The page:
Women

You just never know: Lucy’s story

I had always been very independent. For seventeen years I’d brought up my two sons as a single mum and I had my youngest still at school. At that stage, I was renting privately, paying $400 a week and that was manageable on my nurse’s salary. I was very active: I nursed and did voluntary work and I was healthy and strong. While I wouldn’t say we were comfortable, we were able to do what we had to do. We were okay.

And then one day I got sick, very sick and eventually I had to give up work. I went on the Newstart allowance and suddenly the rent was taking out 95% of what I had. There was no money for anything else: electricity, food, nothing. And I didn’t have any family to turn to, they had all passed on: there was just me and the boys.

Things deteriorated quite quickly and I got so, so anxious I couldn’t even think. I got behind in bills and rent and the debt kept building up. That’s when I started collecting food for us from the dumpster behind a shop. I would never have imagined me doing that but it’s what happens. You do what you have to do, I guess.

It started because at that time, I had a pet rabbit and the fruit shop used to give me fruit and veg to feed him. One day they said to me, ‘Just help yourself out the back there. Take what you want.’ I went around and found myself sorting through the stuff they had thrown away and I remember thinking, ‘This is better than what I have in the fridge at home.’ So I started using a lot of that for cooking and things. I knew how to make the most of it. My parents had been brought up during the Depression and they never wasted anything.

When I found Bonnie’s I was in a bad way, about a week away from being homeless. I’d been seeing someone from the Benevolent Society to help me with my anxiety and she put me in contact with them. I didn’t know anything like that existed to help me. I thought NSW Housing was the only thing.

My family worker Jackie went into action straight away and found us a place. I was even able to take my cat which was so important to me. (He’s my beautiful companion.) I did have about 3 days sleeping rough (in my car) but then we went into this lovely townhouse and since then, life has improved so much for us. I’ve got most of my debt paid off and we’re doing quite well. My anxiety levels have gone way, way down and even though I’ve been diagnosed with Parkinsons Disease recently, we are okay. Bonnie’s have negotiated my disability allowance for me and that is going through. I would never have been able to do that by myself.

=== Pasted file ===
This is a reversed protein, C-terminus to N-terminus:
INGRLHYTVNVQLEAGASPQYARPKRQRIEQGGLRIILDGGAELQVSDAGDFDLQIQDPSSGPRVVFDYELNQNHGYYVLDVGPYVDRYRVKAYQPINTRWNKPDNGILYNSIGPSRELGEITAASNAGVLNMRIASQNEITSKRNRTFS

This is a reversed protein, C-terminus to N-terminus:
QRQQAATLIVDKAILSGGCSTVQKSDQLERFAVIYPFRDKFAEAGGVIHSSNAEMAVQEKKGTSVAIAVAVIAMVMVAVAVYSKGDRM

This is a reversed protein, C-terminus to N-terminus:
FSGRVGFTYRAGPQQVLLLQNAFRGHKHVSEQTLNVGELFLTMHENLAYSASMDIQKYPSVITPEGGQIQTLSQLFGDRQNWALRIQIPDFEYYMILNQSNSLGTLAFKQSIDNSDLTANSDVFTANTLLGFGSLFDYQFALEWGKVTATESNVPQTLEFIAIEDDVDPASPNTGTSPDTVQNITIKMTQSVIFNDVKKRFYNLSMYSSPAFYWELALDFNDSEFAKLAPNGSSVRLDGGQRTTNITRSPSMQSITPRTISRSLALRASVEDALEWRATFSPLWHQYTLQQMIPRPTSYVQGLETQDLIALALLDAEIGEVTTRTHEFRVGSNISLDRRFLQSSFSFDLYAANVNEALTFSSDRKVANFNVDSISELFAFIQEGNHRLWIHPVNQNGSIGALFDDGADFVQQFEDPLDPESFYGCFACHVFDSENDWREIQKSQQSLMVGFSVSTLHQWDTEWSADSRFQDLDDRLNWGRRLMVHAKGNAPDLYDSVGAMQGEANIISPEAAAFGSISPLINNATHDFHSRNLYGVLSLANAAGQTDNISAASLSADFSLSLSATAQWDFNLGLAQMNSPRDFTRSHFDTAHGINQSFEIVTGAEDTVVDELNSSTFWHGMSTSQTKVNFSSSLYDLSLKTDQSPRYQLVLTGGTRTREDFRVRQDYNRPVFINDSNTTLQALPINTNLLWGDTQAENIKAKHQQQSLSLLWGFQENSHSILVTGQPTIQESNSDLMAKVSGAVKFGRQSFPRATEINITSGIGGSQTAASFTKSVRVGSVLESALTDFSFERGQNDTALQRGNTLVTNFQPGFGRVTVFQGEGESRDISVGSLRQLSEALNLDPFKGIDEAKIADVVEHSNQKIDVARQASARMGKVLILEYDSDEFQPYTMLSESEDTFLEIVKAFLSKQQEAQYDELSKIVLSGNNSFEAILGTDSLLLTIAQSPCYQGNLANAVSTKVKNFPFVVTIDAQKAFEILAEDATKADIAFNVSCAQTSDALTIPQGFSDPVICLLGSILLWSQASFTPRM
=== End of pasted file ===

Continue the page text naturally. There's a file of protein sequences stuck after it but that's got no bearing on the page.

Housing is so much more than just a roof. When you’ve got big problems like having no place to live, your health takes the back seat. You’ve got to look after your housing situation and your bills first. Now that my life is more settled, I can concentrate on my health and get the help I need. I can go to the specialist without having to worry about whether I’m going to be on the street tomorrow.

I’d be happy to stay where we are forever because I love it but I know we can’t. It was a place to get me on my feet while I found something more permanent. While I’ve been here, Jackie my family worker helped me to organise all the paperwork to apply for priority housing. That’s an overwhelming task but now it’s been approved. She got me through and Bonnie’s are letting me stay here until my next place, a permanent place, is ready.

I don’t have to worry about being homeless again. I can be more confident. I know I’ll have somewhere to go.

Jackie and I used to have a lot of conversations about ‘you never know what is around the corner’. And that’s true. There I was this very independent woman, healthy mentally and physically: mowing lawns, cutting trees down, running around for the kids. And then I became this person who was relying on everybody else.

Every lady at Bonnie’s has got a set of angel wings. They really do. They’re beautiful human beings. It doesn’t matter what the problem is, you can always ring. They’ll always answer the phone and no matter whether it’s physical, emotional or financial, they’ll always be really helpful to you.

Not long ago Jackie said, ‘You never know what’s going to happen tomorrow, so you just do what you can do and enjoy each day.’ Three days later, Jackie suddenly passed away and we were all so sad to lose her.

I still say her words to myself and I’m in the process now of accepting what I’ve got and what life has brought. You just never know…

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